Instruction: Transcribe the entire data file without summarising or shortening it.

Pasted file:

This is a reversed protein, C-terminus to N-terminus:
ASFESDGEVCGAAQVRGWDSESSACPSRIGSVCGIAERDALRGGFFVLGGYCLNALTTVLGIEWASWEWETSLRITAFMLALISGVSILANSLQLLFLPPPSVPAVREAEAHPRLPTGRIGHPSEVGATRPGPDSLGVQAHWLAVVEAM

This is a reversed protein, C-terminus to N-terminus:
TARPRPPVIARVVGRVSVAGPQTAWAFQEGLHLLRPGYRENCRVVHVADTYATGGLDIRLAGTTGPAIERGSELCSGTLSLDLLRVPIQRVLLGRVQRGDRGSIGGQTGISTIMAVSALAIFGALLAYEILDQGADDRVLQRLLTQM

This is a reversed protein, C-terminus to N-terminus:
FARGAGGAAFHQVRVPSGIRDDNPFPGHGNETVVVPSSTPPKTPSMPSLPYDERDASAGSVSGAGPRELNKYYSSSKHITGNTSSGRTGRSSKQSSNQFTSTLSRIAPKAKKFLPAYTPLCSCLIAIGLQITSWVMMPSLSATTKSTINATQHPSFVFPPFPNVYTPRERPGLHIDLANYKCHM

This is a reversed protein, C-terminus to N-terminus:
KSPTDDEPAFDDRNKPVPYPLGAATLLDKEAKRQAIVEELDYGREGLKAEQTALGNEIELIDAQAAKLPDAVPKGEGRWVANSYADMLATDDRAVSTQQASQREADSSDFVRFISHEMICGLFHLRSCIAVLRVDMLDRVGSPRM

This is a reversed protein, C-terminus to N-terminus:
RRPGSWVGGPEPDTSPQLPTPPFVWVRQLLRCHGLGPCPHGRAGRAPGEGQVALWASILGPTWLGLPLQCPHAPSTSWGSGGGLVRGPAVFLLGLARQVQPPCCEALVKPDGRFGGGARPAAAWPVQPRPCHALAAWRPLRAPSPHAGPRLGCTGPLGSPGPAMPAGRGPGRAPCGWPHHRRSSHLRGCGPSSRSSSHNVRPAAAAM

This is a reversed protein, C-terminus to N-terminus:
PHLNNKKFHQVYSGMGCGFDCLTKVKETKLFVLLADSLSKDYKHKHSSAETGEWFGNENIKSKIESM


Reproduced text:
This is a reversed protein, C-terminus to N-terminus:
ASFESDGEVCGAAQVRGWDSESSACPSRIGSVCGIAERDALRGGFFVLGGYCLNALTTVLGIEWASWEWETSLRITAFMLALISGVSILANSLQLLFLPPPSVPAVREAEAHPRLPTGRIGHPSEVGATRPGPDSLGVQAHWLAVVEAM

This is a reversed protein, C-terminus to N-terminus:
TARPRPPVIARVVGRVSVAGPQTAWAFQEGLHLLRPGYRENCRVVHVADTYATGGLDIRLAGTTGPAIERGSELCSGTLSLDLLRVPIQRVLLGRVQRGDRGSIGGQTGISTIMAVSALAIFGALLAYEILDQGADDRVLQRLLTQM

This is a reversed protein, C-terminus to N-terminus:
FARGAGGAAFHQVRVPSGIRDDNPFPGHGNETVVVPSSTPPKTPSMPSLPYDERDASAGSVSGAGPRELNKYYSSSKHITGNTSSGRTGRSSKQSSNQFTSTLSRIAPKAKKFLPAYTPLCSCLIAIGLQITSWVMMPSLSATTKSTINATQHPSFVFPPFPNVYTPRERPGLHIDLANYKCHM

This is a reversed protein, C-terminus to N-terminus:
KSPTDDEPAFDDRNKPVPYPLGAATLLDKEAKRQAIVEELDYGREGLKAEQTALGNEIELIDAQAAKLPDAVPKGEGRWVANSYADMLATDDRAVSTQQASQREADSSDFVRFISHEMICGLFHLRSCIAVLRVDMLDRVGSPRM

This is a reversed protein, C-terminus to N-terminus:
RRPGSWVGGPEPDTSPQLPTPPFVWVRQLLRCHGLGPCPHGRAGRAPGEGQVALWASILGPTWLGLPLQCPHAPSTSWGSGGGLVRGPAVFLLGLARQVQPPCCEALVKPDGRFGGGARPAAAWPVQPRPCHALAAWRPLRAPSPHAGPRLGCTGPLGSPGPAMPAGRGPGRAPCGWPHHRRSSHLRGCGPSSRSSSHNVRPAAAAM

This is a reversed protein, C-terminus to N-terminus:
PHLNNKKFHQVYSGMGCGFDCLTKVKETKLFVLLADSLSKDYKHKHSSAETGEWFGNENIKSKIESM